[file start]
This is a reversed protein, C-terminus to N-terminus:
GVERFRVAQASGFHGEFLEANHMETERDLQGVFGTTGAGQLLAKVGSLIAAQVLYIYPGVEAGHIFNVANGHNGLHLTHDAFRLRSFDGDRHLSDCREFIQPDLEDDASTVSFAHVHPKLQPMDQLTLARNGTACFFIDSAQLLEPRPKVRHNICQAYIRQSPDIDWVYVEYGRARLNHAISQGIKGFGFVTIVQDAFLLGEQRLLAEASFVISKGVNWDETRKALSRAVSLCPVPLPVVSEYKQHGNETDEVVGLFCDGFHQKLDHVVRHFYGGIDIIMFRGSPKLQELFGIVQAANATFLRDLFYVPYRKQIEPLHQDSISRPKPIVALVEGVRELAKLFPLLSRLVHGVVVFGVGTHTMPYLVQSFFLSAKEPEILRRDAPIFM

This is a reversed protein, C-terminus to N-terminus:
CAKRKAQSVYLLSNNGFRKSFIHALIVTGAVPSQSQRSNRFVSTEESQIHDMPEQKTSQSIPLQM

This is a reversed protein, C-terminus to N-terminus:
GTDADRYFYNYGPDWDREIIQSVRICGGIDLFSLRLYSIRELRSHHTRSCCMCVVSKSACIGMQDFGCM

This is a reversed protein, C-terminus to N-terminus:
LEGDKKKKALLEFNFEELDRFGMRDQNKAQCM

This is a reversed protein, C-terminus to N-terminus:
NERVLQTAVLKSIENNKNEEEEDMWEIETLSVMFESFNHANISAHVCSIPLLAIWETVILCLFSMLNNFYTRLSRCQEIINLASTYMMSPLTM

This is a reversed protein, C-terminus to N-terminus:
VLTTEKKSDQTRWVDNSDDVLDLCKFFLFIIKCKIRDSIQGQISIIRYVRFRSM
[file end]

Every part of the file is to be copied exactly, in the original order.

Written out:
This is a reversed protein, C-terminus to N-terminus:
GVERFRVAQASGFHGEFLEANHMETERDLQGVFGTTGAGQLLAKVGSLIAAQVLYIYPGVEAGHIFNVANGHNGLHLTHDAFRLRSFDGDRHLSDCREFIQPDLEDDASTVSFAHVHPKLQPMDQLTLARNGTACFFIDSAQLLEPRPKVRHNICQAYIRQSPDIDWVYVEYGRARLNHAISQGIKGFGFVTIVQDAFLLGEQRLLAEASFVISKGVNWDETRKALSRAVSLCPVPLPVVSEYKQHGNETDEVVGLFCDGFHQKLDHVVRHFYGGIDIIMFRGSPKLQELFGIVQAANATFLRDLFYVPYRKQIEPLHQDSISRPKPIVALVEGVRELAKLFPLLSRLVHGVVVFGVGTHTMPYLVQSFFLSAKEPEILRRDAPIFM

This is a reversed protein, C-terminus to N-terminus:
CAKRKAQSVYLLSNNGFRKSFIHALIVTGAVPSQSQRSNRFVSTEESQIHDMPEQKTSQSIPLQM

This is a reversed protein, C-terminus to N-terminus:
GTDADRYFYNYGPDWDREIIQSVRICGGIDLFSLRLYSIRELRSHHTRSCCMCVVSKSACIGMQDFGCM

This is a reversed protein, C-terminus to N-terminus:
LEGDKKKKALLEFNFEELDRFGMRDQNKAQCM

This is a reversed protein, C-terminus to N-terminus:
NERVLQTAVLKSIENNKNEEEEDMWEIETLSVMFESFNHANISAHVCSIPLLAIWETVILCLFSMLNNFYTRLSRCQEIINLASTYMMSPLTM

This is a reversed protein, C-terminus to N-terminus:
VLTTEKKSDQTRWVDNSDDVLDLCKFFLFIIKCKIRDSIQGQISIIRYVRFRSM